Externally, receipts are an important part of the CRA’s financial record-keeping requirements. As a business, you’re required to record your sales and the tax you charge customers. This information helps you file and pay taxes accurately. If your company issues CRA-compliant receipts for every transaction, you automatically create a paper trail. In the case of an audit, this paper trail helps you prove your sales and tax numbers.

Detailed receipts are also useful for your customers. They help them prove deductible expenses, track business costs, and record taxes paid. This can help them at tax time, as well.

What’s the Difference Between an Invoice and a Sales Receipt?

Invoices and sales receipts are similar — they both record a sale and contain much of the same information. The difference between the two lies in when they’re issued and how they’re used in your accounting.

A receipt is typically the record of a completed sale. It’s issued after a payment. A customer bought X number of products at a specific price, received the goods, and paid in full. There is no further expectation from either party. Since you have the money in hand, this sale goes into your books as income, and you can deposit the amount into your bank account. Barring returns or refunds, the sale is closed.

Invoices, on the other hand, record a partial transaction. They are usually issued before payment has been made, and are used to track the sale. Invoices are more common in the service industry than in the retail industry. Imagine that a homeowner hires a contractor to repair a roof. They agree on a price. Then, the contractor would send the customer an invoice that records the services to be rendered, the price, and the date of completion. When the services are complete, the homeowner would pay the bill and receive a receipt to close the transaction. Other examples of invoices are your electric bill and credit card statement.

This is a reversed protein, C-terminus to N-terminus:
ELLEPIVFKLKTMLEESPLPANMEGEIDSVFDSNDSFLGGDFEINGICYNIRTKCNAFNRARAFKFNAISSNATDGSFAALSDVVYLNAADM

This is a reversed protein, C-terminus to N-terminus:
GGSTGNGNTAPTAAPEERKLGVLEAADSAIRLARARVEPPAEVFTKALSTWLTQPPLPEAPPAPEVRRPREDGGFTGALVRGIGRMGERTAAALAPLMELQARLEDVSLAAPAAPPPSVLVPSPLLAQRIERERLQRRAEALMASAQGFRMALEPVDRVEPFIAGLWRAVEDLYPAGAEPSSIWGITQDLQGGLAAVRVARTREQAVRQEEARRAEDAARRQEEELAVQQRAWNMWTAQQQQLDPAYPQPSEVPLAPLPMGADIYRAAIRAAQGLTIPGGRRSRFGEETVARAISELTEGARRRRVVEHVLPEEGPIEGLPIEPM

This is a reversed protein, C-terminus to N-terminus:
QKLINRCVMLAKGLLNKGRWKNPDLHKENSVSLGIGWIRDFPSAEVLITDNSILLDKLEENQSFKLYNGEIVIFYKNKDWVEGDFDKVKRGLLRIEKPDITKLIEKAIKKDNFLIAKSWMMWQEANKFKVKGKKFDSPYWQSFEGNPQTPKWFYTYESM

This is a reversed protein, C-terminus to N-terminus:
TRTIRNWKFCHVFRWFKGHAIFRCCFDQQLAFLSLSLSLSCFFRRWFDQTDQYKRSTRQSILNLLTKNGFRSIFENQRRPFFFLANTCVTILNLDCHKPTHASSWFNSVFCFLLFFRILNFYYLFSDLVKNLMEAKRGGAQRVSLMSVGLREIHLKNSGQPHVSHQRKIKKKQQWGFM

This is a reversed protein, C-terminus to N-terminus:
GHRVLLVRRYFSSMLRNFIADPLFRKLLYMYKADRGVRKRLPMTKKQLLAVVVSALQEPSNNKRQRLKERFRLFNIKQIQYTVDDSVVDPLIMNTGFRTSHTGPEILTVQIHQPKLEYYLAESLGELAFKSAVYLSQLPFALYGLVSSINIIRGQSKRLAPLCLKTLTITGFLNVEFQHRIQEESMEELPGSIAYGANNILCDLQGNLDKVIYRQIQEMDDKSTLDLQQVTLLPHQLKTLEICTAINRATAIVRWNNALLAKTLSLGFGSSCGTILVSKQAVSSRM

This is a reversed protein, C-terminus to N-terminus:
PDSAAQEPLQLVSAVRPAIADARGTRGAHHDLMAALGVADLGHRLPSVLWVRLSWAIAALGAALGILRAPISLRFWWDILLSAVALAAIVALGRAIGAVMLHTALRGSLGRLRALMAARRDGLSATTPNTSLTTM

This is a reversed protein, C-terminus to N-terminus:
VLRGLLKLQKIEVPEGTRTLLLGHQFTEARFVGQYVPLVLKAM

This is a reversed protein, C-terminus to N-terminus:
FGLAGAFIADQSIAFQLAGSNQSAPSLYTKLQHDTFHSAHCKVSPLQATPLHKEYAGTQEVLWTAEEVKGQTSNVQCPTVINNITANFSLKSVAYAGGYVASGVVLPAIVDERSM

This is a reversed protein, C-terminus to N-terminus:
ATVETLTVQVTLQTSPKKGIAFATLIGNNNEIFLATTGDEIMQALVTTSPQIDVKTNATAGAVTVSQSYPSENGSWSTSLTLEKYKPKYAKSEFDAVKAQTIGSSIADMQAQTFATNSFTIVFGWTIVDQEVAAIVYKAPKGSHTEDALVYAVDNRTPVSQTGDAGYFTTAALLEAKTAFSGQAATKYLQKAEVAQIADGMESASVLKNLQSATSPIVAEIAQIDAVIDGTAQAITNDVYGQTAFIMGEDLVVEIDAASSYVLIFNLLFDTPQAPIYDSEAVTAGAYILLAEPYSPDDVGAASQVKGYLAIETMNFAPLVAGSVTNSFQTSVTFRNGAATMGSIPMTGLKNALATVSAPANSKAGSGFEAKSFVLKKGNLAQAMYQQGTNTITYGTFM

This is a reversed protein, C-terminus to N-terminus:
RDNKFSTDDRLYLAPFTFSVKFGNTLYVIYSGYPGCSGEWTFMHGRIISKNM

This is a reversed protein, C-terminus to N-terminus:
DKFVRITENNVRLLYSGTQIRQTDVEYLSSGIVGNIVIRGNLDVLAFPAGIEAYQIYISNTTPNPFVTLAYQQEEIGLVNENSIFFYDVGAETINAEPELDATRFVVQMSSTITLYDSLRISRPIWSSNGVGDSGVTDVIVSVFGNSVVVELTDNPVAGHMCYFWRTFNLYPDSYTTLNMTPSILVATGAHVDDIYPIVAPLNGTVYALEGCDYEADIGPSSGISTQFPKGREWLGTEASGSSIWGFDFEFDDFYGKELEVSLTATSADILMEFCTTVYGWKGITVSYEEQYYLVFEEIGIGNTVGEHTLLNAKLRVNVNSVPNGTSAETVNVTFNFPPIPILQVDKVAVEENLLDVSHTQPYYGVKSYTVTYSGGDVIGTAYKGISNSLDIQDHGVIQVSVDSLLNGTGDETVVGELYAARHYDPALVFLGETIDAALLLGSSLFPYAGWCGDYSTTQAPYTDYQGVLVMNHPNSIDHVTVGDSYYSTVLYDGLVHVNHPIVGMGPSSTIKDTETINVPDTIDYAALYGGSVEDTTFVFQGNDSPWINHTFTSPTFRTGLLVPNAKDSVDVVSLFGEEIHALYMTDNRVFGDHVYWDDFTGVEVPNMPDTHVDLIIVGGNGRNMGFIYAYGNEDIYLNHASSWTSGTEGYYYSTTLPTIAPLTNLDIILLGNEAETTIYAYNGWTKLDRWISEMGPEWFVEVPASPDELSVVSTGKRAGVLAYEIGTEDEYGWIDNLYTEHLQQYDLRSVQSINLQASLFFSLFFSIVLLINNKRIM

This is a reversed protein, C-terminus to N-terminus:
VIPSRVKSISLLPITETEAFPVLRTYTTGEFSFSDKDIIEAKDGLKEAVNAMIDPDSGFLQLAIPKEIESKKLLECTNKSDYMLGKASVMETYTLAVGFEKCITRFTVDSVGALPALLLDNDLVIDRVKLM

Occasionally, retail stores issue invoices to customers who have credit accounts; this enables the customer to get the product first and pay later.

Invoices are usually recorded differently in your accounting system. Instead of registering the sale as income, most companies treat invoices as accounts receivable. That way, they are marked for further processing. Only when the payment is completed can the amount be recorded as income and deposited in the bank.

Different Receipt Types for Different Industries

Although there is no standard receipt format, individual industries often develop a form that becomes the unofficial standard. In Canada, the major differences in receipt systems exist between the sale of goods and services, and between customer-facing sales and business-to-business sales. Beyond that, several niche industries have their own special receipt types.

1. Register tape: This common receipt type is most often used in customer-facing retail transactions. The receipt prints automatically and tears off quickly, so it’s useful for companies with high-volume sales. Grocery stores usually use register tape, as do gas stations and specialty shops with fixed locations.

2. Handwritten carbons: These are popular with personal-service and impromptu sales. A landlord, for example, might like the handwritten carbons for acknowledging a tenant’s rent payment. Entrepreneurs doing business out of makeshift or temporary stalls, like at a trade show or convention, might also use a book of carbons. Contractors who solicit new business in the field, such as a landscaping or roofing professional who visits potential customers’ homes, might tear a carbon out of the book when a customer pays a deposit prior to work being done. At the end of the day, you can enter the sales into your accounting system. The CRA accepts handwritten receipts, as long as there’s no reason to suspect their authenticity.